I have been getting a lot of pitches lately about books for women. These books were written to help women better understand sports or sports terminology. During the hockey playoffs, these books wanted to teach me about icing and maybe make me aware of some some famous NHL players. This month, they want to help me out with tricky baseball terms and advising me how to dress for a game.
Now, I don't know how well you know me, but I can tell you this right now: I know what a triple double is, I know where LeBron James will be playing next year, I know who the coach of the Denver Broncos is, and I can speak intelligently about the problems with the BCS. Even if I couldn't, even if I didn't know what DH stood for in baseball, I would still be able to dress appropriately for an outdoor game.
Contrary to popular opinion, mothers and bloggers do leave the house every once in a while.
You know what else? Just because I have a vagina doesn't mean that I only want to know where Ovechkin plays to impress my boyfriend. I watch ESPN when I am the only one home. My husband is the one that changes the channel to the Food Network because he can only stand to watch SportsCenter one time through, while I am content to watch it on a continual loop all day long.
When I open up the newspaper, I go to the sports section first, and it isn't so the guys at work don't think I'm a silly girl. The reality is that I need to know who is injured so I know who to start on my fantasy team.
These pitches (and yeah, they are pitches, just like in baseball) from the PR people, who think my readers need me to tell them to read this book so that they can figure out when the line will be shortest for the bathroom, don't understand that my readers aren't stupid. Sure, you might not all be able to explain the wild cat offense, but if I tried to pander and tell you not to wear a leather jacket to a baseball game in Florida in August*, you would probably Google my address, come to my house, and beat the crap out of me with the hockey stick that you own because GIRLS LIKE SPORTS TOO!
Do You Really Need Advice on How To Dress for a Game?
I don't mean to be a jerk or a know it all, but can somebody please explain to me why dressing for a baseball game is any different from dressing for a soccer match or a football game? Outside is outside. You know where you live. I assume we have all been outside before. Summer = hot, winter = cold. Unless you are in Florida, and then outside = hot.
My only thought for the focus on baseball is that weather plays a big factor. Day games in the middle of the summer can be brutal. So flip flops, shorts and tank top will be everywhere. But night games in northern climates can get chilly, so jeans and a light sweater may be necessary.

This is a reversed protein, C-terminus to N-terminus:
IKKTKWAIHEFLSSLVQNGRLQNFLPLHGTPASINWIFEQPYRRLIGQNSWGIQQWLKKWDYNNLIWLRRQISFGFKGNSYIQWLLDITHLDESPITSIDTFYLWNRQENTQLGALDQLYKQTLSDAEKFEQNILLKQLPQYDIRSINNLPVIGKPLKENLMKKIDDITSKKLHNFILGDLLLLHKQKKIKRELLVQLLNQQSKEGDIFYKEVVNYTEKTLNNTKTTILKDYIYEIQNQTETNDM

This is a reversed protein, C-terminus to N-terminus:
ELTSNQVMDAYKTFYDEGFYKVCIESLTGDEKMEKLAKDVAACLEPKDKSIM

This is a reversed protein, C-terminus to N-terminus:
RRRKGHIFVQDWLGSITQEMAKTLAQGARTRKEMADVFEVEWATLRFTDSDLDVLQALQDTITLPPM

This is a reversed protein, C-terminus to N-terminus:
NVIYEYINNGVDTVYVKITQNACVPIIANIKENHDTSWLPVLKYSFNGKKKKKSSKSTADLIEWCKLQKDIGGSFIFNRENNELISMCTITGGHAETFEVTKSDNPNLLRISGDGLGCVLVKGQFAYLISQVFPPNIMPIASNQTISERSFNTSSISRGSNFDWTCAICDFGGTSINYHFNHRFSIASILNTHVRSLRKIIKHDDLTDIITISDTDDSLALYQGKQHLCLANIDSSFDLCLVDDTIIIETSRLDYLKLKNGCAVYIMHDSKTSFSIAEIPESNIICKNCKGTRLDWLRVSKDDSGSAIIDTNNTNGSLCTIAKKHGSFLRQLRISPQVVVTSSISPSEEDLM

This latest PR pitch also contains this:
[author] interviewed fashion editors from across the country to see what
people will be wearing in your city.
Okay, so let's say, for the sake of argument that I need fashion advice to go out in public. Let's give them the benefit of the doubt and say that I am completely clueless about what people wear where I live. IF YOU ARE TALKING TO FASHION EDITORS THIS ADVICE IS ONLY GOOD FOR ONE SEASON. Fashion is constantly changing. A book is static.
I've got some baseball fashion advice -- wear something to support your team. The players like that. It makes them feel loved.
Other advice my latest pitch offers:
- When to leave seats. Most people will leave to go get food, drinks or use the restroom when their team is in the field so that they won't miss the action. For the shortest lines, leave when your team is at bat. You may miss a great home run but you will be back in a jiffy.
- Hard-to-pronounce names are spelled out phonetically.
- Conversation starters and commonly overheard terms.
Ahem. Yes, let's miss the most exciting part of a baseball game so that we don't have to stand in line to get a beer. Don't worry, ladies, you will be home in time to iron your husband's shirts. I can't speak for all stadiums, but the six major league ball parks I have been to all have people walking around in the stands selling popcorn and cotton candy and beer and water. I'm not sure what it is like for Yankee or Red Sox fans, but where I live, unless Strasburg is pitching, there aren't very long lines for anything. (No offense, Nats, you know I love you.)
I am just so tired of society thinking that people with ovaries are ignorant when it comes to sports. Maybe June Cleaver needs this book, but I am Sarah and I live in 2010 and I am offended.
Except for that pronunciation of tricky names part. That would actually be helpful.
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